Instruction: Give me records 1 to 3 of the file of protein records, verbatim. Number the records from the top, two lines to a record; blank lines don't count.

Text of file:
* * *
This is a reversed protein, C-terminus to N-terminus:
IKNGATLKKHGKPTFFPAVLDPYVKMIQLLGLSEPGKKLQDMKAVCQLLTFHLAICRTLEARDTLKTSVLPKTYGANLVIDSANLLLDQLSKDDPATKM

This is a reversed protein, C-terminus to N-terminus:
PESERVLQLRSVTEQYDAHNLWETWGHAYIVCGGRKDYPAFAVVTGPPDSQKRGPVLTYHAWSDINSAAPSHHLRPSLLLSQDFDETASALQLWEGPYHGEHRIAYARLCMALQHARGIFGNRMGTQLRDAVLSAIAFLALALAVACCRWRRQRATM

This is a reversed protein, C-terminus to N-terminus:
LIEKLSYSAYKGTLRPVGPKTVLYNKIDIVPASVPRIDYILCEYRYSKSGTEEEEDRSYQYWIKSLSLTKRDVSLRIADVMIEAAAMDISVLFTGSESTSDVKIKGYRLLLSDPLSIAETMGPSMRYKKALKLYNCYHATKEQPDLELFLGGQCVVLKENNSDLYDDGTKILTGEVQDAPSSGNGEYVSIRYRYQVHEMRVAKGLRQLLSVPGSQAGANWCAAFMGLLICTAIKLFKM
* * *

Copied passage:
This is a reversed protein, C-terminus to N-terminus:
IKNGATLKKHGKPTFFPAVLDPYVKMIQLLGLSEPGKKLQDMKAVCQLLTFHLAICRTLEARDTLKTSVLPKTYGANLVIDSANLLLDQLSKDDPATKM

This is a reversed protein, C-terminus to N-terminus:
PESERVLQLRSVTEQYDAHNLWETWGHAYIVCGGRKDYPAFAVVTGPPDSQKRGPVLTYHAWSDINSAAPSHHLRPSLLLSQDFDETASALQLWEGPYHGEHRIAYARLCMALQHARGIFGNRMGTQLRDAVLSAIAFLALALAVACCRWRRQRATM

This is a reversed protein, C-terminus to N-terminus:
LIEKLSYSAYKGTLRPVGPKTVLYNKIDIVPASVPRIDYILCEYRYSKSGTEEEEDRSYQYWIKSLSLTKRDVSLRIADVMIEAAAMDISVLFTGSESTSDVKIKGYRLLLSDPLSIAETMGPSMRYKKALKLYNCYHATKEQPDLELFLGGQCVVLKENNSDLYDDGTKILTGEVQDAPSSGNGEYVSIRYRYQVHEMRVAKGLRQLLSVPGSQAGANWCAAFMGLLICTAIKLFKM